Dear Sir or Madam,
My name is _______ and I am writing in response to your local tour guide job posting.
I’ve been looking for a weekend job and your advertisement felt like a perfect fit for my skills and exprience. I have always wanted an opportunity to share my passion for the City of Bogota with visitors and tourists, plus it aligns perfectly with my skill set and previous experience.
I was born in the city, and have lived my whole life here. I’ve always had an adventurous spirit and I know by heart all the famous spots in Columbia and in the city that tourist would like. Plus, I also know some non-mainstream sites that can be mind-blowing for visitors and are only accessible for locals, like the clandestine restaurants (serving) or the underground city that offer ________________________________ 3 reasons.
In the past 5 years I have worked as a tour guide on a theme park which taught me a lot about crowd control and public speaking. Nowadays, I work at a lifestyle website that reviews restaurants, bars, and all the cultural offer of the city.
I am sure I can be an asset to your company. My contact number is 888-888-888 and my email @myemail.com. I would be delighted to speak with you further about the position and answer any additional questions you may have.
By Heather Mallick Toronto Star Columnist
Mon., Nov. 30, 2020 timer 3 min. read
One of the most upsetting losses of the pandemic has been an eight-month delay in improving reading ability in children in Grades 1 to 3. In retrospect it seems obvious that this was likely to happen, but what a loss.
Many children, I would say, leave kindergarten already knowing how to read. But between then and Grade 3, they don’t just absorb the basics and improve their skills, they become able to read to learn.
This year’s spring move to online classrooms — not nearly as good as actual classrooms, not even close — left them behind, Globe and Mail journalist Caroline Alphonso has reported. Some kids will be able to catch up, but struggling readers will also struggle in other subjects, including writing and math, and it will snowball.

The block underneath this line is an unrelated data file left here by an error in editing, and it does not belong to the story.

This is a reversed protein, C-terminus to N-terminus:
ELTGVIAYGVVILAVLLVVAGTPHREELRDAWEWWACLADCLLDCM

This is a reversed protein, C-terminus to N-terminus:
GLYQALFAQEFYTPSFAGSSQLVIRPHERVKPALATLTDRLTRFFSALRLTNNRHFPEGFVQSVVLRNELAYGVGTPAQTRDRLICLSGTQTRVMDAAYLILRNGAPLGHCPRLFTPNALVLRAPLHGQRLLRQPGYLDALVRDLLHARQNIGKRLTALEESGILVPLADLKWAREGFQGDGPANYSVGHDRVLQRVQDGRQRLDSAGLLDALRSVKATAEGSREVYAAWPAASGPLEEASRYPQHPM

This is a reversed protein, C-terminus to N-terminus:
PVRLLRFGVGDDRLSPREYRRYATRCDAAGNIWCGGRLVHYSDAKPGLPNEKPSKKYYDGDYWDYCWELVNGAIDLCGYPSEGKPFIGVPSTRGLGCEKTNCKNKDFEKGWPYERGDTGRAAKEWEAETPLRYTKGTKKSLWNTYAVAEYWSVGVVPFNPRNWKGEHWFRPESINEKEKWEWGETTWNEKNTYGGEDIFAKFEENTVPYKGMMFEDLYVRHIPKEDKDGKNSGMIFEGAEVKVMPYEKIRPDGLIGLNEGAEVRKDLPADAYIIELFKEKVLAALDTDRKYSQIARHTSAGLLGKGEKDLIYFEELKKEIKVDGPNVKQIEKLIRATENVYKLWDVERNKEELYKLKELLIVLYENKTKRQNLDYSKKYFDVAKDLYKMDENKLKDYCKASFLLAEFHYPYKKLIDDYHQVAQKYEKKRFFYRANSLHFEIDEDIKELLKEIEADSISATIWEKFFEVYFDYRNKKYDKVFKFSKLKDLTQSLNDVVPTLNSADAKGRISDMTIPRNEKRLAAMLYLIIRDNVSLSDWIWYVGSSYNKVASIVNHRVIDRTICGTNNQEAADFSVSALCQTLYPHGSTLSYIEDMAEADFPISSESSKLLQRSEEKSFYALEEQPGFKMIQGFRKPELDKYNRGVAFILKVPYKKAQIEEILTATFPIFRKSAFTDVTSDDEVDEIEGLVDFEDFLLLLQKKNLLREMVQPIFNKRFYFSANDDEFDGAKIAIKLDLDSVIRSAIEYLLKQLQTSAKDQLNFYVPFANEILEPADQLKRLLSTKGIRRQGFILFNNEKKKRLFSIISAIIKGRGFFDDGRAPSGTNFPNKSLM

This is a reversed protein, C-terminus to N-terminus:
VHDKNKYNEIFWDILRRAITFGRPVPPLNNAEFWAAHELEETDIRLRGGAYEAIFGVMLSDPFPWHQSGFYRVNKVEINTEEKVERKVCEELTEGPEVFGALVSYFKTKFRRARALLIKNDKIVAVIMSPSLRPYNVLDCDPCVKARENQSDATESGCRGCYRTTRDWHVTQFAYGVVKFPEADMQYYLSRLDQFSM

The delays will show up throughout their school years.
Worse, the distanced classrooms of this fall have made it harder for teachers to help with young readers who have fallen behind. There are teachers who specifically intervene with struggling readers in Grades 1 and 2, but they may be teaching other classes now, given the intense demands on schools in the pandemic.
Many lucky children will have families with parents and grandparents available to read with them every day, filling the reading gap between school and home. But in a home where both parents work, the extra time isn’t there.
This is the life management gap that had always existed but was laid bare by COVID-19. Canadian families survive on the same just-in-time inventory that big box stores do, with no margin for error.
In industry, goods don’t rest in stores but in distant supplier warehouses. They are quickly put on the shelf when there is demand, although the pandemic revealed that merchandising wasn’t as just-in-time as it thought it was.
If a child can’t read, the school will teach her and give her extra help, as will parents, just in time. But when the school can’t do that, parents at present can’t do that either. They’re trying to work and parent at home, with no extra time for hours of reading.
Everything had been going swimmingly, as long as nothing went wrong. And then it did.
One of the greater sorrows is that children from homes without little libraries in their bedrooms, without quality TV and recreational learning, won’t find it in school libraries either.
Once a child learns to read, the world is open. Theoretically, the birth of a lifelong love of reading can take a child anywhere. The phenomenon of the autodidact, the self-taught, is not spoken of much in Canada — but it is possible for such children to read their way out of bad families, bad surroundings and bad schooling.
“The association between books for children and autonomy for children is very strong.” So imagine losing that opportunity in your first three years of school. It’s a loss for life.